Don’t Be Cursed

By — on / Business Negotiations, Daily


Adapted from “How to Win an Auction—and Avoid the Sinking Feeling that You Overbid,” first published in the Negotiation newsletter.

Imagine that at the beginning of class, a professor produces a jar full of coins and announces that he is auctioning it off. Students can write down a bid, he explains, and the highest bidder will win the contents of the jar in exchange for his or her bid.

After everyone has written down their bids, the professor polls the class to find out how they bid. Bob turns out to be the high bidder, at $45.

“Congratulations, Bob, you’ve just won all the coins in the jar!” the professor says. “How do you feel?”

“Lousy,” says Bob, before even hearing how much money the jar contains.

Professor Max Bazerman of Harvard Business School has held this auction many times in his classes, and it tends to play out the same way each time. The winning bidder feels embarrassed and disappointed before finding out how much money is in the jar. Why? Absent a special talent for counting coins, Bob has just been identified as the most optimistic person in the room. When everyone in an auction is trying to assess the same thing, the winning bidder is likely to have overpaid. And indeed, in this auction, the jar contained only about $20 in coins.

This simple game is a classic illustration of the winner’s curse phenomenon in competitive bidding. The winner’s curse describes a common problem in negotiation: lacking an advance understanding of this phenomenon, the party who wins an auction of a commodity of uncertain value with a fair number of bidders typically pays more than the asset is actually worth.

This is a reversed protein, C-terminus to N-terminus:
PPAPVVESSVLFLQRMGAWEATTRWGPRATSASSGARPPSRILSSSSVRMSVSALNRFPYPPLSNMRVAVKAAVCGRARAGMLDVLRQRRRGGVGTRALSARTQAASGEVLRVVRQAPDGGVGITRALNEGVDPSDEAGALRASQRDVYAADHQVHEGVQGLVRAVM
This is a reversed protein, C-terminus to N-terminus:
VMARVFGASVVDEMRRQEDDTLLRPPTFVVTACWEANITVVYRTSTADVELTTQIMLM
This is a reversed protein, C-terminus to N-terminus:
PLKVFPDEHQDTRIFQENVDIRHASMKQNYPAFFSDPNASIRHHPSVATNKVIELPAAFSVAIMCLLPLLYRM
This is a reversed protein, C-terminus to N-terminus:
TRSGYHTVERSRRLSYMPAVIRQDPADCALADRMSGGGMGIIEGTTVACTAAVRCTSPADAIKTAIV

One way to reduce your odds of becoming the next victim of the winner’s curse is to evaluate—before you enter an auction—whether a private-value asset or a common-value asset is at stake. A private-value asset offers unique value to different bidders. One bidder for a first edition of a novel may plan to resell it to a book dealer, for example, while another wants it because she is the author’s great-granddaughter. By contrast, common-value assets, such as an oil lease or a jar of coins, should have equal value to all bidders. Bidders may not know how profitable the asset will be, but it would provide equal value to all of them.

If you are bidding for a purely private-value asset, you need not fear the winner’s curse. You should feel fine about winning an auction for your great-grandfather’s book, as its sentimental value is yours alone.

Complicating matters, however, is the fact that most assets have both common-value and private-value elements. That book might be priceless to you, but someday your family may want or even need to resell it—thereby introducing a common-value element. Similarly, a new manuscript being auctioned to publishers may be primarily a common-value commodity, as each publisher has the goal of selling as many copies as possible.

But if one publishing company has special marketing and distribution skills in that particular genre, the publisher may be correct in valuing the book more than her competitors do.

In short, bear in mind that the risk of the winner’s curse will be greatest when you’re bidding for assets with a strong common-value element.

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